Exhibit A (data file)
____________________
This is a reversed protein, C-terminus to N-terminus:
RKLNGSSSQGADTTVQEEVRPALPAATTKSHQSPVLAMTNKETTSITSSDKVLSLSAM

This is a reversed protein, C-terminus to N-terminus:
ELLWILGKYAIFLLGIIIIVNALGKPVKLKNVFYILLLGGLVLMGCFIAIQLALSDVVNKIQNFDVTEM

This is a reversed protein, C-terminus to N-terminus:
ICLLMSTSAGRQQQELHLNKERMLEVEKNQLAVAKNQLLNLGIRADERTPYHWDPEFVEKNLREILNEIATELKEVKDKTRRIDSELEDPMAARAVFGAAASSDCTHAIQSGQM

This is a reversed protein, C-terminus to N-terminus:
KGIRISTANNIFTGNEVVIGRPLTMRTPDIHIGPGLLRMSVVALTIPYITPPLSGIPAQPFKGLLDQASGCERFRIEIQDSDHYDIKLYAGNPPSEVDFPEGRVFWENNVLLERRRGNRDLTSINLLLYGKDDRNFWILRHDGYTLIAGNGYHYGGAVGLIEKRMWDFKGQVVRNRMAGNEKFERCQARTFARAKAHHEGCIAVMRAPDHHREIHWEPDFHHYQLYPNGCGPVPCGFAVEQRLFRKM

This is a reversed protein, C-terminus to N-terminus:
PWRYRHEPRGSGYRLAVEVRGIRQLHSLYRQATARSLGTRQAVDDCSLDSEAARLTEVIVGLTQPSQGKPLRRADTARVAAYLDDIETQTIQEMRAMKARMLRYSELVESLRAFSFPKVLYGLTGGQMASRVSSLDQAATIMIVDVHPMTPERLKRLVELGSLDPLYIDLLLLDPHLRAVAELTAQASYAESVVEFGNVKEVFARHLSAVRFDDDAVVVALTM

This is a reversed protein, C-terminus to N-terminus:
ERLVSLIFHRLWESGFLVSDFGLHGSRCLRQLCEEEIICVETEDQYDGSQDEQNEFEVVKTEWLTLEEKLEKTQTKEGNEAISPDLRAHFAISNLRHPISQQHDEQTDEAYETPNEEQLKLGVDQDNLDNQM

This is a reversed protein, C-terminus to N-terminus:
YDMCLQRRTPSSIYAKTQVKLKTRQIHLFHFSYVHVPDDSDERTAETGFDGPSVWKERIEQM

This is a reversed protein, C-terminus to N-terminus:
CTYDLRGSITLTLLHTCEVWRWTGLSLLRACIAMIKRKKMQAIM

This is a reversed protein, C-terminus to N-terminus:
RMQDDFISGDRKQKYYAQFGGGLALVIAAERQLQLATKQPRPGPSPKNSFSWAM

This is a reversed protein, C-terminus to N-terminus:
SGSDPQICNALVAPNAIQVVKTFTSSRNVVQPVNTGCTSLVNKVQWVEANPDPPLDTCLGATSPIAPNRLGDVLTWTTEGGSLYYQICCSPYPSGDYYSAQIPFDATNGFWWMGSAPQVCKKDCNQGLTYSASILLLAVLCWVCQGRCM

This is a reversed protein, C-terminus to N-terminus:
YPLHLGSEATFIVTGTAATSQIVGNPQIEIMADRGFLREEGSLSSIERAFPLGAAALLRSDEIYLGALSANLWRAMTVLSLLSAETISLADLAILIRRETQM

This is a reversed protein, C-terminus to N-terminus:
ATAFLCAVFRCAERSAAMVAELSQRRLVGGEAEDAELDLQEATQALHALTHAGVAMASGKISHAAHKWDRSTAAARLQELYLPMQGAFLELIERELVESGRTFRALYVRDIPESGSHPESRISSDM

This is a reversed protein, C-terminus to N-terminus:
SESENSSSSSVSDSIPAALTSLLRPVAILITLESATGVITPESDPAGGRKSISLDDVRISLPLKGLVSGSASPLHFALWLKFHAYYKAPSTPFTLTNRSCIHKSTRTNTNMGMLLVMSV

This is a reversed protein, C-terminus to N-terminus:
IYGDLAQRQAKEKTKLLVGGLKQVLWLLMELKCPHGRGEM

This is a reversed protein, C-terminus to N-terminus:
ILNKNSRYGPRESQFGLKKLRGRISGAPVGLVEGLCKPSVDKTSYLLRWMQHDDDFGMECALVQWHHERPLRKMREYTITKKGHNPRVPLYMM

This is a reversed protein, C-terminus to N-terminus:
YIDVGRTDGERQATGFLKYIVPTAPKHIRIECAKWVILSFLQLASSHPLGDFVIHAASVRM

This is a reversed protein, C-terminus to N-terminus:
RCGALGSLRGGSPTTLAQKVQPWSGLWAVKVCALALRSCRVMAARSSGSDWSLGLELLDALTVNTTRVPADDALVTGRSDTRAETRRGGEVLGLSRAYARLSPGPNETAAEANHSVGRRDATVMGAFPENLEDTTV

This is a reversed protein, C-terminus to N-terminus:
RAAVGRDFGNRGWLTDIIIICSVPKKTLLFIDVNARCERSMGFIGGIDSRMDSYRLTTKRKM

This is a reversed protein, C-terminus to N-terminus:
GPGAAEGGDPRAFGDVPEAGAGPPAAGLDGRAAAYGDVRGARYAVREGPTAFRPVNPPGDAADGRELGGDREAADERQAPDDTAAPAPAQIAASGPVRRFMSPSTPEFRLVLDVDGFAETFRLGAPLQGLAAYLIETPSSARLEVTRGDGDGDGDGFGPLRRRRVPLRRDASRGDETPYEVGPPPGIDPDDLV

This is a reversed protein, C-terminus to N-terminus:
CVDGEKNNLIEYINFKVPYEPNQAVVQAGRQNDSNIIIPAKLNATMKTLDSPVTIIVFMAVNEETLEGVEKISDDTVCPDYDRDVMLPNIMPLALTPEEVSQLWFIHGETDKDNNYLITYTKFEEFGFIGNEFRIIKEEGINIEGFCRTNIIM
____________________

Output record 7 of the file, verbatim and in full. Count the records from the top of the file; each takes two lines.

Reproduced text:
This is a reversed protein, C-terminus to N-terminus:
YDMCLQRRTPSSIYAKTQVKLKTRQIHLFHFSYVHVPDDSDERTAETGFDGPSVWKERIEQM